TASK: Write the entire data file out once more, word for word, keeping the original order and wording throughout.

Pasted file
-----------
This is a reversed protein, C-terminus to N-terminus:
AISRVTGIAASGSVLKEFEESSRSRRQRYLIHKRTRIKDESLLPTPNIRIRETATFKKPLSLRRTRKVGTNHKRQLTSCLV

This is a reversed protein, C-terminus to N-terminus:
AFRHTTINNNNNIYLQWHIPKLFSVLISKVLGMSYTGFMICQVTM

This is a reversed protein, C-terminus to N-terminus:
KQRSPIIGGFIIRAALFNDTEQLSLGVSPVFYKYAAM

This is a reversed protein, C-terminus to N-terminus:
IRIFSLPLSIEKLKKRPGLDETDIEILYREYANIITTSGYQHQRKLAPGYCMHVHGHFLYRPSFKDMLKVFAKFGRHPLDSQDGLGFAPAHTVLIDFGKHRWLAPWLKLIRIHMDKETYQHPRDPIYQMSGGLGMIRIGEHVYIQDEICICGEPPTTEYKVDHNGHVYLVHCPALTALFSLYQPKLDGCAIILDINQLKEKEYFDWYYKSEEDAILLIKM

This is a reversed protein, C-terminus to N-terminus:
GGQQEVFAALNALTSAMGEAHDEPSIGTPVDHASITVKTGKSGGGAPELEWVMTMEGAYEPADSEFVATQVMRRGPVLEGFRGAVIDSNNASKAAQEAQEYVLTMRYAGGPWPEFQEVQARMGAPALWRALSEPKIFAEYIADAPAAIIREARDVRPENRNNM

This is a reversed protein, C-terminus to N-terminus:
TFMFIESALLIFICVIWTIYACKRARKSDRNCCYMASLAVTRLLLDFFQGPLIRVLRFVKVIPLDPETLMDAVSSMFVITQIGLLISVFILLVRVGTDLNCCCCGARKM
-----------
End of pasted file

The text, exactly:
This is a reversed protein, C-terminus to N-terminus:
AISRVTGIAASGSVLKEFEESSRSRRQRYLIHKRTRIKDESLLPTPNIRIRETATFKKPLSLRRTRKVGTNHKRQLTSCLV

This is a reversed protein, C-terminus to N-terminus:
AFRHTTINNNNNIYLQWHIPKLFSVLISKVLGMSYTGFMICQVTM

This is a reversed protein, C-terminus to N-terminus:
KQRSPIIGGFIIRAALFNDTEQLSLGVSPVFYKYAAM

This is a reversed protein, C-terminus to N-terminus:
IRIFSLPLSIEKLKKRPGLDETDIEILYREYANIITTSGYQHQRKLAPGYCMHVHGHFLYRPSFKDMLKVFAKFGRHPLDSQDGLGFAPAHTVLIDFGKHRWLAPWLKLIRIHMDKETYQHPRDPIYQMSGGLGMIRIGEHVYIQDEICICGEPPTTEYKVDHNGHVYLVHCPALTALFSLYQPKLDGCAIILDINQLKEKEYFDWYYKSEEDAILLIKM

This is a reversed protein, C-terminus to N-terminus:
GGQQEVFAALNALTSAMGEAHDEPSIGTPVDHASITVKTGKSGGGAPELEWVMTMEGAYEPADSEFVATQVMRRGPVLEGFRGAVIDSNNASKAAQEAQEYVLTMRYAGGPWPEFQEVQARMGAPALWRALSEPKIFAEYIADAPAAIIREARDVRPENRNNM

This is a reversed protein, C-terminus to N-terminus:
TFMFIESALLIFICVIWTIYACKRARKSDRNCCYMASLAVTRLLLDFFQGPLIRVLRFVKVIPLDPETLMDAVSSMFVITQIGLLISVFILLVRVGTDLNCCCCGARKM